Book with one author or editor
  • Mason J. Concepts in dental public health. Philadelphia: Lippincott Williams & Wilkins; 2005. 2. Ireland R, editor. Clinical textbook of dental hygiene and therapy. Oxford: Blackwell Munksgaard; 2006.
Two-Six Authors/Editors
  • Miles DA, Van Dis ML, Williamson GF, Jensen CW. Radiographic imaging for the dental team. 4th ed. St. Louis: Saunders Elsevier; 2009.
  • Dionne RA, Phero JC, Becker DE, editors. Management of pain and anxiety in the dental office. Philadelphia: WB Saunders; 2002.
  • Dionne RA, Phero JC, Becker DE, editors. Management of pain and anxiety in the dental office. Philadelphia: WB Saunders; 2002.
More than Six Authors/Editors
  • Fauci AS, Braunwald E, Kasper DL, Hauser SL, Longo DL, Jameson JL, et al., editors. Harrison’s principles of internal medicine. 17th ed. New York: McGraw Hill; 2008.

Articles in Journals

Journal Article in Print
  • Haas AN, de Castro GD, Moreno T, Susin C, Albandar JM, Oppermann RV, et al. Azithromycin as a adjunctive treatment of aggressive periodontitis: 12-months randomized clinical trial. J Clin Periodontol. 2008 Aug; 35(8):696-704.
Journal Article from a Website
  • Tasdemir T, Yesilyurt C, Ceyhanli KT, Celik D, Er K. Evaluation of apical filling after root canal filling by 2 different techniques. J Can Dent Assoc [Internet]. 2009 Apr [cited 2009 Jun 14];75(3): [about 5pp.]. Available from: http://www.cda-adc.ca/jcda/vol-75/issue-3/201.html Journal
Article from an Online Database
  • Erasmus S, Luiters S, Brijlal P. Oral hygiene and dental student’s knowledge, attitude and behaviour in managing HIV/AIDS patients. Int J Dent Hyg [Internet]. 2005 Nov [cited 2009 Jun 16];3(4):213-7. Available from Medline:

Check list for Tables

  • Serially numbered in Arabic numerals?
  • Short self explanatory heading given?
  • Columns have headings?
  • Units of data given?
  • ‘n’ mentioned?
  • Mean ± SD or Mean ± SEM given?
  • Statistical significance of groups indicated by asterisks or other markers?
  • P values given?
  • Rows and columns properly aligned?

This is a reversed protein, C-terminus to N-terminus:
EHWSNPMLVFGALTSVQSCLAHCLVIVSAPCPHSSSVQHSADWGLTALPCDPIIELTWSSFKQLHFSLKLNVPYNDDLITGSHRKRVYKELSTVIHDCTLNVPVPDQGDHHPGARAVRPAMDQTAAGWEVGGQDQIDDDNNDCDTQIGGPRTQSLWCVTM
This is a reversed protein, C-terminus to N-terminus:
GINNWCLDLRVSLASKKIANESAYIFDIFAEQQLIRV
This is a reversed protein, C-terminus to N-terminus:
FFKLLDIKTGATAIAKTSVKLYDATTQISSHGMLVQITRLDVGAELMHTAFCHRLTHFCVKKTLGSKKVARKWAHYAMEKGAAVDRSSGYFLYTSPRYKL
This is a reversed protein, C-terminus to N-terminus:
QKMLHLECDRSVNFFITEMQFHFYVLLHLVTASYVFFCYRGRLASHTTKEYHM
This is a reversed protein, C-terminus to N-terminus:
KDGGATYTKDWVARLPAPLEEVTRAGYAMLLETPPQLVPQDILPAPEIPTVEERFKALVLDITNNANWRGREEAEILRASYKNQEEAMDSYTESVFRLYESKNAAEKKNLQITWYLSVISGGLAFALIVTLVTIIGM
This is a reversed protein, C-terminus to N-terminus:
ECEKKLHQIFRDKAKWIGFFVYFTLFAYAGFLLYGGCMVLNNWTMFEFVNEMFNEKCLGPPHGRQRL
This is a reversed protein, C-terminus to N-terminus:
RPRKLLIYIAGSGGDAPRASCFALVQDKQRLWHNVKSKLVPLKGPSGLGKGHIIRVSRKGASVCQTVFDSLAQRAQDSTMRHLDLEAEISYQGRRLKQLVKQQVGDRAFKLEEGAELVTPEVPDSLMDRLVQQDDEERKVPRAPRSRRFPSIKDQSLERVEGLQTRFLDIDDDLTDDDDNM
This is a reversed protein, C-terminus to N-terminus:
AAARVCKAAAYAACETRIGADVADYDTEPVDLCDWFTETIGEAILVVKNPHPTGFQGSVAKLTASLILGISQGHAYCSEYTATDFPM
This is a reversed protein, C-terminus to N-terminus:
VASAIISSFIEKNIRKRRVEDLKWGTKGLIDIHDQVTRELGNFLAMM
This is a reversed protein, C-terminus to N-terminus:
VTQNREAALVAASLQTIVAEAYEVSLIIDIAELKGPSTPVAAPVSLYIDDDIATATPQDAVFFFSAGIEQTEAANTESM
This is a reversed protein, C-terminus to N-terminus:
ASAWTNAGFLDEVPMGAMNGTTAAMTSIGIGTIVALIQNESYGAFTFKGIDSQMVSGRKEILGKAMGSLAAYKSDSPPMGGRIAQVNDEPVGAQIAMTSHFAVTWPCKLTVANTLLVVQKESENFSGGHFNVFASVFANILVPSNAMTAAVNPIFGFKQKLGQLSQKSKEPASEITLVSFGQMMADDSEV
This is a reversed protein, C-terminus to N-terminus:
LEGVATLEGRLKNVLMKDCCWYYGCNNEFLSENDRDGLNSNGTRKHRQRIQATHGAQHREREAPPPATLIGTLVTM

• Appropriate position in the text indicated?

Figures

Each figure must be numbered and a short descriptive caption must be provided. A computer drawn figure with good contrast is acceptable. Sometimes, raw data for graphs may be required in Excel sheet when the article is accepted for publication. Graphic files for diagrams and figures may be converted to *.pcx, *.tiff, *.jpg format. These files should not exceed 2 MB in size.

Check list for Figures

  • Serially numbered? Self explanatory caption given?
  • X and Y axes graduated?
  • X and Y axes titled (legend)?
  • Units mentioned (if necessary)?
  • Different symbols/markers for different groups given?
  • SD or SEM represented (graphically)?
  • Statistical significance indicated?
  • Approximate position in the text marked?

Short communications

While other things remain the same as described above, these papers should be considerably small in contents.

Letter to Editor/Correspondence

This may either be a small research communication or a commentary on a contemporary issue or remarks/queries on a recently published article in BIOMEDICINE.

Case Reports

Interesting clinical cases (with pharmacologic significance) may be considered for publication. Those with photographs stand a better chance. The case reports should have an unstructured abstract, introduction, case history and a brief discussion.

Fillers

The write-up must be brief. Interesting pictures and photographs may be submitted. For all other items, please contact the Editor-in-Chief Specific requirements for various types of articles are given below:

Note: Do not forget to submit Copy right form. 

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Editor-in-chief
Biomedicine online
[email protected]